Is there science to security? Yes, and it's discussed here
Last week, Popular Mechanics wrote a piece on Permanent Emergency, focusing heavily on the idea of using complexity theory to manage airport security risks. If you’ve started reading my book, you’ll quickly notice that complexity theory is a recurring theme. When I started at TSA, I realized that 450 airports with 50,000 TSA employees screening 2 million passengers a day at checkpoints across the US looks a lot like a complex adaptive system. Like a hurricane that forms a predictable pattern even though all the raindrops are doing their own thing.
So how do we protect the traveling public when the threat is constantly changing?
Terrorists continue to look for ways around the system. If TSA officers simply operate from a set of Standard Operating Procedures, commonly called SOPs, we’re opening ourselves up for an attack. By strictly following a set of rules, the Osama bin Ladens of the world can easily pick up on our playbook. They can identify our SOPs and they know how to get explosives through a magnetometer without alarming.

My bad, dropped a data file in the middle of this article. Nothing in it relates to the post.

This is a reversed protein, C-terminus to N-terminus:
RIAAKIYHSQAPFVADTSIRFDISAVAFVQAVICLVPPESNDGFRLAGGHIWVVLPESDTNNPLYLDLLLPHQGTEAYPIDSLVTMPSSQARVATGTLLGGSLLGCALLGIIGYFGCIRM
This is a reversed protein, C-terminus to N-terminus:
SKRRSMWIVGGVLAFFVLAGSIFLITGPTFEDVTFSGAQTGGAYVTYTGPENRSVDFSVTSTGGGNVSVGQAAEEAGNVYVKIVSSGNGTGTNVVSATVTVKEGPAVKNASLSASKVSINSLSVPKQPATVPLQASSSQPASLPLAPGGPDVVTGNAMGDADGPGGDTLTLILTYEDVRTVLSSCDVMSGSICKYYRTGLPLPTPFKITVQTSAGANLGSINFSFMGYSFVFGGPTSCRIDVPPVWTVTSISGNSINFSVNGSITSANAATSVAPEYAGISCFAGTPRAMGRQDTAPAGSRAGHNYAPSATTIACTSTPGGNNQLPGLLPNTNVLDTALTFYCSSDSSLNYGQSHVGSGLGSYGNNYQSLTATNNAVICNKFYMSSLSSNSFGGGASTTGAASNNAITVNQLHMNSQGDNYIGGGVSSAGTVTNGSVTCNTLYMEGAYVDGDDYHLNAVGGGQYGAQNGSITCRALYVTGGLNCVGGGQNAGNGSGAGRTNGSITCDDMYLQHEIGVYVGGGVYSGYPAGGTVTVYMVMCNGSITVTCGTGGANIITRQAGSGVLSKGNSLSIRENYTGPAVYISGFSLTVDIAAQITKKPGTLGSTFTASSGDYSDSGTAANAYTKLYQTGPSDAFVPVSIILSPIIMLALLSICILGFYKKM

Continuing to advance the technology at checkpoints to stay ahead of the curve is prudent, but technology isn’t enough. Creating an unpredictable environment is crucial. And to do this, we need to add a human element.
We need to continue to tap into the TSA’s 50,000 frontline officers. The officers understand the checkpoint environment and the passengers that go through it every day. Giving them the training and then the leeway to actually use their knowledge to assess each situation, rather than following a standard set of rules, adds a layer that is hard to crack.
In security, complexity theory can help design effective security that doesn't slow us down.